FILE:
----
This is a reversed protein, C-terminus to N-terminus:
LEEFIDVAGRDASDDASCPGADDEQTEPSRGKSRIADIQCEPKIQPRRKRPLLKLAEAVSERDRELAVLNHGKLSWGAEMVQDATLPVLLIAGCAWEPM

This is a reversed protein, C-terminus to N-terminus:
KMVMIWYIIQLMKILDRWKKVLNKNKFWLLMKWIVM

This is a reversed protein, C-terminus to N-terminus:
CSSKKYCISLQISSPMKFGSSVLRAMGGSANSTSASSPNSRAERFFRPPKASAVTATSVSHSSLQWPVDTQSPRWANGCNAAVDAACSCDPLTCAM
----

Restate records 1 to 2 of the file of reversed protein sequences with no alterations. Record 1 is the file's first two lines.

This is a reversed protein, C-terminus to N-terminus:
LEEFIDVAGRDASDDASCPGADDEQTEPSRGKSRIADIQCEPKIQPRRKRPLLKLAEAVSERDRELAVLNHGKLSWGAEMVQDATLPVLLIAGCAWEPM

This is a reversed protein, C-terminus to N-terminus:
KMVMIWYIIQLMKILDRWKKVLNKNKFWLLMKWIVM